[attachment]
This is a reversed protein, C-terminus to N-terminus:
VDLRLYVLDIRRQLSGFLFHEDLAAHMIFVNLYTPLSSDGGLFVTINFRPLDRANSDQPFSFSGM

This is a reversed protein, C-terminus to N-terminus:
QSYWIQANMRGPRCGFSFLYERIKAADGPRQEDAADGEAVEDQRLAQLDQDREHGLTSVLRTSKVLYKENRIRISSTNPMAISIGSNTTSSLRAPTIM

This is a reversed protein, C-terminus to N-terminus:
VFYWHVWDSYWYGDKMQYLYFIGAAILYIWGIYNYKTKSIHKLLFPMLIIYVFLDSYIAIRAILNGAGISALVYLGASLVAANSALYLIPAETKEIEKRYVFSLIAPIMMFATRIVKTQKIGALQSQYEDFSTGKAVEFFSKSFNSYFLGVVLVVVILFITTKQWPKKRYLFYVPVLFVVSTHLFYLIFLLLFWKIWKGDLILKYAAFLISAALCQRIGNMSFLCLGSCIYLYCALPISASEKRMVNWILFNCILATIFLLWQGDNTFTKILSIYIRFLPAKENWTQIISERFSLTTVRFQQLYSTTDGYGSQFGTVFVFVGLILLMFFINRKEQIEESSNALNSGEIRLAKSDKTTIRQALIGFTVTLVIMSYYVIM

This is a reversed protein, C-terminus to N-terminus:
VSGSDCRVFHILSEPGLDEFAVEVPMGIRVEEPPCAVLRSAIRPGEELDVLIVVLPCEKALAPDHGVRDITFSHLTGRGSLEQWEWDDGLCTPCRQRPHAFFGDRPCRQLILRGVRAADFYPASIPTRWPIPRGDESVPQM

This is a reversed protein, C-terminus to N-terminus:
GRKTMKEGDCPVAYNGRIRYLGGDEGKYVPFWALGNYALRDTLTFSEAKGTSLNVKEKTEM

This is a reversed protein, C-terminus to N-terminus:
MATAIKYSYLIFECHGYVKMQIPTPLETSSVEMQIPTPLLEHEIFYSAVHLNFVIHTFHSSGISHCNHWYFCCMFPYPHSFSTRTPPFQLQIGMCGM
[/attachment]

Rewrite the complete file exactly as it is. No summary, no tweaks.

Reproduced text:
This is a reversed protein, C-terminus to N-terminus:
VDLRLYVLDIRRQLSGFLFHEDLAAHMIFVNLYTPLSSDGGLFVTINFRPLDRANSDQPFSFSGM

This is a reversed protein, C-terminus to N-terminus:
QSYWIQANMRGPRCGFSFLYERIKAADGPRQEDAADGEAVEDQRLAQLDQDREHGLTSVLRTSKVLYKENRIRISSTNPMAISIGSNTTSSLRAPTIM

This is a reversed protein, C-terminus to N-terminus:
VFYWHVWDSYWYGDKMQYLYFIGAAILYIWGIYNYKTKSIHKLLFPMLIIYVFLDSYIAIRAILNGAGISALVYLGASLVAANSALYLIPAETKEIEKRYVFSLIAPIMMFATRIVKTQKIGALQSQYEDFSTGKAVEFFSKSFNSYFLGVVLVVVILFITTKQWPKKRYLFYVPVLFVVSTHLFYLIFLLLFWKIWKGDLILKYAAFLISAALCQRIGNMSFLCLGSCIYLYCALPISASEKRMVNWILFNCILATIFLLWQGDNTFTKILSIYIRFLPAKENWTQIISERFSLTTVRFQQLYSTTDGYGSQFGTVFVFVGLILLMFFINRKEQIEESSNALNSGEIRLAKSDKTTIRQALIGFTVTLVIMSYYVIM

This is a reversed protein, C-terminus to N-terminus:
VSGSDCRVFHILSEPGLDEFAVEVPMGIRVEEPPCAVLRSAIRPGEELDVLIVVLPCEKALAPDHGVRDITFSHLTGRGSLEQWEWDDGLCTPCRQRPHAFFGDRPCRQLILRGVRAADFYPASIPTRWPIPRGDESVPQM

This is a reversed protein, C-terminus to N-terminus:
GRKTMKEGDCPVAYNGRIRYLGGDEGKYVPFWALGNYALRDTLTFSEAKGTSLNVKEKTEM

This is a reversed protein, C-terminus to N-terminus:
MATAIKYSYLIFECHGYVKMQIPTPLETSSVEMQIPTPLLEHEIFYSAVHLNFVIHTFHSSGISHCNHWYFCCMFPYPHSFSTRTPPFQLQIGMCGM